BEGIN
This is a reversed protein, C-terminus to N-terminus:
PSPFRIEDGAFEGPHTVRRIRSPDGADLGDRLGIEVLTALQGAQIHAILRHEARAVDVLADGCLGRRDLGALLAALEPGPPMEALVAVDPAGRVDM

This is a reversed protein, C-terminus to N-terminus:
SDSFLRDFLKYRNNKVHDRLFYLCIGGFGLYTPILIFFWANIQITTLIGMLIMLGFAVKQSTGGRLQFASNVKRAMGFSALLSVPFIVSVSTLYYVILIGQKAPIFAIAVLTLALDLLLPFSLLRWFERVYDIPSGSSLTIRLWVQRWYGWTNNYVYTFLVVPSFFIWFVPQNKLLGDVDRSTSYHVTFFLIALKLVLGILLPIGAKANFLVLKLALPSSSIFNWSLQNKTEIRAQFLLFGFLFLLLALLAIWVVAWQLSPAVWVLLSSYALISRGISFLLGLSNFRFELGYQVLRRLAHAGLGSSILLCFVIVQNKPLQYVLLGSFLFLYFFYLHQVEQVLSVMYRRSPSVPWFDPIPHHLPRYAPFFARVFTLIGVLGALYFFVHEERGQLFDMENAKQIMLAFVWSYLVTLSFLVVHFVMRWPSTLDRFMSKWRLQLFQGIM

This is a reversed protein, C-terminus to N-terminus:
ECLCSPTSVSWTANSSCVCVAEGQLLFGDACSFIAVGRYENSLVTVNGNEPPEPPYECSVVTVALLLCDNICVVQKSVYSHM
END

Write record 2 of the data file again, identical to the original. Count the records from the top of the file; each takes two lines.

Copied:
This is a reversed protein, C-terminus to N-terminus:
SDSFLRDFLKYRNNKVHDRLFYLCIGGFGLYTPILIFFWANIQITTLIGMLIMLGFAVKQSTGGRLQFASNVKRAMGFSALLSVPFIVSVSTLYYVILIGQKAPIFAIAVLTLALDLLLPFSLLRWFERVYDIPSGSSLTIRLWVQRWYGWTNNYVYTFLVVPSFFIWFVPQNKLLGDVDRSTSYHVTFFLIALKLVLGILLPIGAKANFLVLKLALPSSSIFNWSLQNKTEIRAQFLLFGFLFLLLALLAIWVVAWQLSPAVWVLLSSYALISRGISFLLGLSNFRFELGYQVLRRLAHAGLGSSILLCFVIVQNKPLQYVLLGSFLFLYFFYLHQVEQVLSVMYRRSPSVPWFDPIPHHLPRYAPFFARVFTLIGVLGALYFFVHEERGQLFDMENAKQIMLAFVWSYLVTLSFLVVHFVMRWPSTLDRFMSKWRLQLFQGIM